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Showing posts from November, 2009

This Book Makes Me Cook : Bread Alone

Bread makes you happy. Bread makes you friends. Fresh baked bread, in short, can set most things right. It certainly heals the broken heart of our heroine Wynter. The novel, our book club's pick for the month, seems all fluff at first glance. Your typical story of a trophy wife about to be divorced looking for solace in a job that involves baking bread.

But there is depth of feeling here. And there is nuance that makes "Bread Alone" a little bit more than yet another romance. I like the way Judith Ryan Hedricks builds the characters, going from their appearances to their lives to the emotions that intertwine them. And I love the fact that there are no minor characters here. Even the short-staying absentee cake baking partner makes a lasting impact. Wynter obviously does, in her vulnerable yet steely role, and in her transition. But bread remains the star - be it the age old recipes of the old bread baker Linda or the blizzard of new recipes Wynter brings in.



Baking a lo…

Applesauce

I should totally stop cooking until I get a new camera. But this was taste & create, and I had signed up before the whole camera dropping event happened. Plus, I have a lovely partner in Jen from PiccanteDolce. Literally, the blog name means spicy & sweet (yes, I had to look that up). That's exactly what the blog is - a collection of a wide range of recipes.

I felt an instant affinity as that's pretty much how I cook; just anything that takes my fancy, be it salad or cake. What I decided to cook from Jen's blog is a simple applesauce. I've been planning to make some for a long time, so this was finally my chance.

The only change I made was to use golden delicious apples and all brown sugar (instead of part white that Jen does). Now go look at her picture, and look at mine. I totally can't understand how my applesauce gets to be this brown when she has a pale cream concoction. Whatever the color though, this was superbly delicious. Had some warm with granol…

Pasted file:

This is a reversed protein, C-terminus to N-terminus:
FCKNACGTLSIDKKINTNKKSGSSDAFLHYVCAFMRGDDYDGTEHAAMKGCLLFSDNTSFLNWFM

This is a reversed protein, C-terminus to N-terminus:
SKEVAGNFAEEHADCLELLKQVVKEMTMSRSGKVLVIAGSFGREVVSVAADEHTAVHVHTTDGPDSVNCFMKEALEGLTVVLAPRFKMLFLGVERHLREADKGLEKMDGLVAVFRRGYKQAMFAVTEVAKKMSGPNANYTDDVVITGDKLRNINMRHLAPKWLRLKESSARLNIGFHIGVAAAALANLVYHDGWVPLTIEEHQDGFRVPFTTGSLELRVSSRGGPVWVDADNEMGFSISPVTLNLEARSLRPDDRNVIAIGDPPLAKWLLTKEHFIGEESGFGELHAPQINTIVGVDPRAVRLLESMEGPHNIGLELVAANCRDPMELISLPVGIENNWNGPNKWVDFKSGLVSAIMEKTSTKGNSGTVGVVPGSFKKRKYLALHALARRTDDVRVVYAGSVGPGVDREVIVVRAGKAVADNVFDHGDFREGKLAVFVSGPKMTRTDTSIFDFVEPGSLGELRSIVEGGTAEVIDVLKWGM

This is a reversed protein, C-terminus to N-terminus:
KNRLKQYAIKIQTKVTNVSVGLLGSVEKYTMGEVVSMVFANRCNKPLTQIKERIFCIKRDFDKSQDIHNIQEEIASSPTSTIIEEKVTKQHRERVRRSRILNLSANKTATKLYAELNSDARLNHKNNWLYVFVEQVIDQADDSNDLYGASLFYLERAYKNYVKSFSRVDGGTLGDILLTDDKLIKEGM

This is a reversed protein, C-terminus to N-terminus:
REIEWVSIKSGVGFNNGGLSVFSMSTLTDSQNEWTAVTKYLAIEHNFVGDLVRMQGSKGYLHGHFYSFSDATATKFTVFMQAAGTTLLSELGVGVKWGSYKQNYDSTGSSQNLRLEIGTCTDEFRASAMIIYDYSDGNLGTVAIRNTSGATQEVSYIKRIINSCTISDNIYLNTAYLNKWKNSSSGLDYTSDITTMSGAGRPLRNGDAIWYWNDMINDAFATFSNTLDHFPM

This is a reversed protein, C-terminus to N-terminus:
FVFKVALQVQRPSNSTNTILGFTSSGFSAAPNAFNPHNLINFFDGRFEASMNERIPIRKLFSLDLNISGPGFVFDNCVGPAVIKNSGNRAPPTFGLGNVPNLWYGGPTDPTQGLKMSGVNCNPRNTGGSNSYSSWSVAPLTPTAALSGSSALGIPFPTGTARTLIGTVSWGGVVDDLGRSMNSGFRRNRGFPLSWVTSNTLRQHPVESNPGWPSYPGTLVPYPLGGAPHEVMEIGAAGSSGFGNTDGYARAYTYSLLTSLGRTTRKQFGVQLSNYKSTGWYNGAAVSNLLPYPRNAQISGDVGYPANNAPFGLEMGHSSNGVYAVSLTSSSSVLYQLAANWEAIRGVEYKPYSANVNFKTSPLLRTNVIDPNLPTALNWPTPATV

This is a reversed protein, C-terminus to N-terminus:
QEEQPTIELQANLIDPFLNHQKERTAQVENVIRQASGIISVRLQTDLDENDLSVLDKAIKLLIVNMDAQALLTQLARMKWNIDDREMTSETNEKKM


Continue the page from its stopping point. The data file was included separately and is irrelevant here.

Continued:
Edamame at Hypercity

Will my neighborhood grocery store never stop shocking me. Here I was just walking past the section with packaged vegetables and herbs. I noticed something from the corner of my eye and did a quick double take. Labeled green soybeans, sitting pretty on the counter were edamame. I love the salted steamed beans to death. And because you couldn't buy them in India so far, I would spend half my lunches and dinners on trips outside India eating plates of plain salted edamame in overpriced Japanese restaurants.

But now, I can just bring home this packet, pop it in the microwave with a tbsp of water, sprinkle some coarse salt after a couple of minutes. And have the bestest guilt free snack on earth.

I wonder what they will come up with next. Globe Artichokes?

PS: If you have noticed the lack of pictures around here recently, that's because I dropped and broke my camera. Making do with my cellphone until I find a replacement.

Back to Indian Cooking Challenge

Since I do so little traditional Indian cooking, I was super thrilled when Srivalli came up with the Indian Cooking Challenge in July. But one month down, I got lost in the whirlwind of events that have deadlines at the same time and ICC sort of got left out in the melange. Then Srivalli announced gulab jamuns as the October challenge. That's like, my absolutely favorite sweet. There was a time I would pester whoever's going out to dine with me to stop and have gulab jamuns before we go home. And I still eat them every chance I get. And then the challenge got even better - Srivalli changed the deadline to November 15 so I had every chance in the world to try and make my favorite dessert.

You know I made khoya yesterday. The first thing I did this morning was to take it out of the fridge and pick a recipe. Yes, we were given a choice of three recipes to pick from. Already, a lot of people had tried the gulab jamuns with the recipe from The Yum Blog or Alka. So contrarian that …

Making Khoya from scratch

I have a memory. My mother, stirring the milk as it boils down to a solid mass. Me, a 10 year old, waiting eagerly as she stirs in sugar and a little ghee and hands it over to me.

Apart from being being a delicious treat on its own, khoya (aka khova or mava) is the base for countless Indian desserts. If you are still wondering what it is, all you do is boil a liter of milk (more, if you dare) and then simmer it until the liquid's almost all gone and you are left with a rich, solid mass. It's critical to use a heavy saucepan. And dropping a couple of steel spoons in the milk as it starts to boil usually helps prevent burning. Apart from that, it's just solid effort in terms of stirring it for an hour or two, waiting for the transformation to happen.